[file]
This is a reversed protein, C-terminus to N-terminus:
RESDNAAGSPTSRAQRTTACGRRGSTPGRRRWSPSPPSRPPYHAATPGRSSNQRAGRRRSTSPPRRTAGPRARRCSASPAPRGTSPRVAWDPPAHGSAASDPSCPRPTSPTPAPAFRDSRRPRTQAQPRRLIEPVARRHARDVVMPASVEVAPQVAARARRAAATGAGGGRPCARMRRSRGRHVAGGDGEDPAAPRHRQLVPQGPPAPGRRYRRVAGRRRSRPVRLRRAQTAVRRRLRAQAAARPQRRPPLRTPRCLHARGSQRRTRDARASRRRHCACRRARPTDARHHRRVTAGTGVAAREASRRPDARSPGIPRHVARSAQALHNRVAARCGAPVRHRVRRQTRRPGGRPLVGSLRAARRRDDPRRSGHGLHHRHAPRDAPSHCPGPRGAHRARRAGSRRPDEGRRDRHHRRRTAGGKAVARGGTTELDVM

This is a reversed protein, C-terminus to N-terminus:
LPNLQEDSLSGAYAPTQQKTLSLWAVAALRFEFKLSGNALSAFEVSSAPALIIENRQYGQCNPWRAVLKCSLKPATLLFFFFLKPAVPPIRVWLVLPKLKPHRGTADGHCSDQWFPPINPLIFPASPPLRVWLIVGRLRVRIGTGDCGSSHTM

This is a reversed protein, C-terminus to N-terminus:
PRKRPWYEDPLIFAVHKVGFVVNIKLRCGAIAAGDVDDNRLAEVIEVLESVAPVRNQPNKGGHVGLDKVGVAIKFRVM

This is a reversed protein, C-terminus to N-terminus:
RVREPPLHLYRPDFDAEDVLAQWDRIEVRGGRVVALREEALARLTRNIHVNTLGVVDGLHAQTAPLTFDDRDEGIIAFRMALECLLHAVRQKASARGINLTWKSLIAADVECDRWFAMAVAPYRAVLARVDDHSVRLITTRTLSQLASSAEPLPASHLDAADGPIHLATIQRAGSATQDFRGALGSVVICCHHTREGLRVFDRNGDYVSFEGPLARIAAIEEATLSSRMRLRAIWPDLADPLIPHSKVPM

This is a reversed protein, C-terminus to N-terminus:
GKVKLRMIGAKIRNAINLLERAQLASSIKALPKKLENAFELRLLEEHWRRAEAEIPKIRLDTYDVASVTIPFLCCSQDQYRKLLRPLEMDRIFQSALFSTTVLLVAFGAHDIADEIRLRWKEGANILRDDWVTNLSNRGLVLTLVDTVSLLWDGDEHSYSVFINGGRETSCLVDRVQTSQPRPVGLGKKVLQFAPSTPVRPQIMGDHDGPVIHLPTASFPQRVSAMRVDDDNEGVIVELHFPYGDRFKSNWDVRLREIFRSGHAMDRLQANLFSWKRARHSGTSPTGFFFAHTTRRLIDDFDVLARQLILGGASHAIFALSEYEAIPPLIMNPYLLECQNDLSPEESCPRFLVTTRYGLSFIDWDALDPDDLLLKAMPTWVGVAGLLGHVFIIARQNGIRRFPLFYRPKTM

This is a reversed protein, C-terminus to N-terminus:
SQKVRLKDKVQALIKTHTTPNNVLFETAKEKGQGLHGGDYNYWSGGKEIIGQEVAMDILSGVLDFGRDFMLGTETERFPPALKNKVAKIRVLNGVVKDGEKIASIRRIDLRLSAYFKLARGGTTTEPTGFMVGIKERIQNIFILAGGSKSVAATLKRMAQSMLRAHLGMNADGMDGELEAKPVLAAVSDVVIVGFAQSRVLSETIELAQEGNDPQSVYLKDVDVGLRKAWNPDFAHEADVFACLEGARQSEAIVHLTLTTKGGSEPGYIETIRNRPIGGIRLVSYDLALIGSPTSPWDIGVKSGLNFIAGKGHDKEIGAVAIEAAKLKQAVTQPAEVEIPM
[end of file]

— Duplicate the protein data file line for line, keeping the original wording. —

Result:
This is a reversed protein, C-terminus to N-terminus:
RESDNAAGSPTSRAQRTTACGRRGSTPGRRRWSPSPPSRPPYHAATPGRSSNQRAGRRRSTSPPRRTAGPRARRCSASPAPRGTSPRVAWDPPAHGSAASDPSCPRPTSPTPAPAFRDSRRPRTQAQPRRLIEPVARRHARDVVMPASVEVAPQVAARARRAAATGAGGGRPCARMRRSRGRHVAGGDGEDPAAPRHRQLVPQGPPAPGRRYRRVAGRRRSRPVRLRRAQTAVRRRLRAQAAARPQRRPPLRTPRCLHARGSQRRTRDARASRRRHCACRRARPTDARHHRRVTAGTGVAAREASRRPDARSPGIPRHVARSAQALHNRVAARCGAPVRHRVRRQTRRPGGRPLVGSLRAARRRDDPRRSGHGLHHRHAPRDAPSHCPGPRGAHRARRAGSRRPDEGRRDRHHRRRTAGGKAVARGGTTELDVM

This is a reversed protein, C-terminus to N-terminus:
LPNLQEDSLSGAYAPTQQKTLSLWAVAALRFEFKLSGNALSAFEVSSAPALIIENRQYGQCNPWRAVLKCSLKPATLLFFFFLKPAVPPIRVWLVLPKLKPHRGTADGHCSDQWFPPINPLIFPASPPLRVWLIVGRLRVRIGTGDCGSSHTM

This is a reversed protein, C-terminus to N-terminus:
PRKRPWYEDPLIFAVHKVGFVVNIKLRCGAIAAGDVDDNRLAEVIEVLESVAPVRNQPNKGGHVGLDKVGVAIKFRVM

This is a reversed protein, C-terminus to N-terminus:
RVREPPLHLYRPDFDAEDVLAQWDRIEVRGGRVVALREEALARLTRNIHVNTLGVVDGLHAQTAPLTFDDRDEGIIAFRMALECLLHAVRQKASARGINLTWKSLIAADVECDRWFAMAVAPYRAVLARVDDHSVRLITTRTLSQLASSAEPLPASHLDAADGPIHLATIQRAGSATQDFRGALGSVVICCHHTREGLRVFDRNGDYVSFEGPLARIAAIEEATLSSRMRLRAIWPDLADPLIPHSKVPM

This is a reversed protein, C-terminus to N-terminus:
GKVKLRMIGAKIRNAINLLERAQLASSIKALPKKLENAFELRLLEEHWRRAEAEIPKIRLDTYDVASVTIPFLCCSQDQYRKLLRPLEMDRIFQSALFSTTVLLVAFGAHDIADEIRLRWKEGANILRDDWVTNLSNRGLVLTLVDTVSLLWDGDEHSYSVFINGGRETSCLVDRVQTSQPRPVGLGKKVLQFAPSTPVRPQIMGDHDGPVIHLPTASFPQRVSAMRVDDDNEGVIVELHFPYGDRFKSNWDVRLREIFRSGHAMDRLQANLFSWKRARHSGTSPTGFFFAHTTRRLIDDFDVLARQLILGGASHAIFALSEYEAIPPLIMNPYLLECQNDLSPEESCPRFLVTTRYGLSFIDWDALDPDDLLLKAMPTWVGVAGLLGHVFIIARQNGIRRFPLFYRPKTM

This is a reversed protein, C-terminus to N-terminus:
SQKVRLKDKVQALIKTHTTPNNVLFETAKEKGQGLHGGDYNYWSGGKEIIGQEVAMDILSGVLDFGRDFMLGTETERFPPALKNKVAKIRVLNGVVKDGEKIASIRRIDLRLSAYFKLARGGTTTEPTGFMVGIKERIQNIFILAGGSKSVAATLKRMAQSMLRAHLGMNADGMDGELEAKPVLAAVSDVVIVGFAQSRVLSETIELAQEGNDPQSVYLKDVDVGLRKAWNPDFAHEADVFACLEGARQSEAIVHLTLTTKGGSEPGYIETIRNRPIGGIRLVSYDLALIGSPTSPWDIGVKSGLNFIAGKGHDKEIGAVAIEAAKLKQAVTQPAEVEIPM